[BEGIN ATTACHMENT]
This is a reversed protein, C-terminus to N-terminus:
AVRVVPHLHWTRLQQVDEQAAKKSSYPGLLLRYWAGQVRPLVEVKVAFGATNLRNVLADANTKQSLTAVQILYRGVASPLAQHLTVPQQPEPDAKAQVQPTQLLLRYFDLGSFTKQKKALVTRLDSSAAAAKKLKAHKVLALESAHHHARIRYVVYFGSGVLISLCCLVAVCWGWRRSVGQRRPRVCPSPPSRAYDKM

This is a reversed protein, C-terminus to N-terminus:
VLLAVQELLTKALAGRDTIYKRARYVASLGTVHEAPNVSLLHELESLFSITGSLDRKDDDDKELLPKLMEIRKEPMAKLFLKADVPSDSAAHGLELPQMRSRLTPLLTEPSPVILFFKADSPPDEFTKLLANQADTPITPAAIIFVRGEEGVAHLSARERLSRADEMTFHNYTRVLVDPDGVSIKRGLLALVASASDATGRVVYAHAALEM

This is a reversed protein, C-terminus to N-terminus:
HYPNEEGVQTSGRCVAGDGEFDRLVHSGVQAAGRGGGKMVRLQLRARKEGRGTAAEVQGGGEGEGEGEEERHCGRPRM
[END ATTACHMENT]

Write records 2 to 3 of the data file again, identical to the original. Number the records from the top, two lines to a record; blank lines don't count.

This is a reversed protein, C-terminus to N-terminus:
VLLAVQELLTKALAGRDTIYKRARYVASLGTVHEAPNVSLLHELESLFSITGSLDRKDDDDKELLPKLMEIRKEPMAKLFLKADVPSDSAAHGLELPQMRSRLTPLLTEPSPVILFFKADSPPDEFTKLLANQADTPITPAAIIFVRGEEGVAHLSARERLSRADEMTFHNYTRVLVDPDGVSIKRGLLALVASASDATGRVVYAHAALEM

This is a reversed protein, C-terminus to N-terminus:
HYPNEEGVQTSGRCVAGDGEFDRLVHSGVQAAGRGGGKMVRLQLRARKEGRGTAAEVQGGGEGEGEGEEERHCGRPRM